Another great attribute of Scarlet Nexus is the enemy design. The design of the Others is unique and creative, combining human and animal skeletons with plants, and metal objects which act as protective shells that the protagonists must break. One Other variant from early in the game might have a femine physique, and another line of creatures could revolve around giant bugs. To show more of these might be considered spoiler territory. The art and design team went to town making many bizarre and creative enemies, and the boss designs in particular are a highlight. The way the Others change often helps keep combat fresh. In a video showcase released at E3 this year, developers talked about the use of motion capture for these creatures and it shows, especially in the boss fights.

Screenshot for Scarlet Nexus on PC

However, outside of combat, the level design, cutscenes, and story leave a bit to be desired. The level design is ripe with hallways and small rooms and battle arenas. Each zone has its own visual flavor, but the layouts don't change too drastically until the back half of the game with the exception of some light traversal puzzles. While the areas get more flair and art variety other than "generic construction site" as you progress, the story gets wild and out of hand.

No spoilers here of course, but it's worth mentioning the broader plot in minor detail. Take all of this with a grain of salt, because there are two different sides and perspectives of this story, and this reviewer only experienced one. Perhaps one a second playthrough, the narrative would flow better with both points of view being experienced. Scarlet Nexus has a story with many angles and tangled threads to unravel that can be seen as more and more convoluted as key events unfold. It's unfortunate that the vast majority of these events are told through sideshow style cutscenes aside character portraits with occasional 3D animation when things get really intense. The game does its best to explain and elaborate on the initially bizarre topics presented but by the end, it's the cast of characters and their comradery that carries the weight of the plot through its winding twists and turns. If the cast and character writing wasn't this good, the overall narrative would suffer greatly.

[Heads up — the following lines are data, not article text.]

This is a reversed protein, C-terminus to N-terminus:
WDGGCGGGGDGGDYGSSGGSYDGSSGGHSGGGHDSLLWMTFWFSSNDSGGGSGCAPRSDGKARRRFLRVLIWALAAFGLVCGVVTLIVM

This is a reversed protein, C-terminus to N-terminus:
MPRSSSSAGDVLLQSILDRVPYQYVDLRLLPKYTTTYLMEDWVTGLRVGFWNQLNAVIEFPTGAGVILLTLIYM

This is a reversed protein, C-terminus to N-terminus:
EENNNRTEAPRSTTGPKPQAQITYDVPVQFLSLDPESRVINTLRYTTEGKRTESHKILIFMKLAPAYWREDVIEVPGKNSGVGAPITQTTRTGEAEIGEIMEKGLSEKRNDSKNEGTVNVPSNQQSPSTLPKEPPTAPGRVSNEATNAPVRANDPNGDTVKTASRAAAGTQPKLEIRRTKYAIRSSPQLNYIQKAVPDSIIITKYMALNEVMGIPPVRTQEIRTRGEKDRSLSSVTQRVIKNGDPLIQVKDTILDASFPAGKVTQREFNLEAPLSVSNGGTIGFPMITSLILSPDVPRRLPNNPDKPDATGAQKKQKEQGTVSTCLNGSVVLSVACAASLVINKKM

The PC port of Scarlet Nexus gets the job done, but it is nothing special. Don't expect extensive graphic options here. Camera motion blur can be turned off but cannot be adjusted to taste. Anti-Aliasing solutions are serviceable, and the graphical settings themselves are fine and reasonable for a title with this aesthetic. Thankfully the framerate can be unlocked or set to a 30 or 60 fps limit.

Screenshot for Scarlet Nexus on PC

Cubed3 Rating

Rated 8 out of 10

Great - Silver Award

Rated 8 out of 10

Scarlet Nexus blends a unique Brain Punk visual style with tight combat that requires adaptation and synergy. The Others are the game's ace up its sleeve with bizarre but creative creature variety. Each enemy type demands adaptability with the assortment of abilities at Yuito and Kasane's disposal thanks to their squadmates. Outside of combat, character moments shine in Bond Episodes and the writing is complemented well by a talented English voice cast. The variety of personalities does well to carry the weight of the convoluted plot as it progresses. However, the slideshow presentation of the vast majority of cutscenes diminishes the emotional impact of events that would have benefited more from animation. The game provides a solid gameplay experience on PC and I look forward to what this team can come up with next.


Bandai Namco


Bandai Namco


Real Time RPG



C3 Score

Rated $score out of 10  8/10

Reader Score

Rated $score out of 10  0 (0 Votes)

European release date Out now   North America release date Out now   Japan release date Out now   Australian release date Out now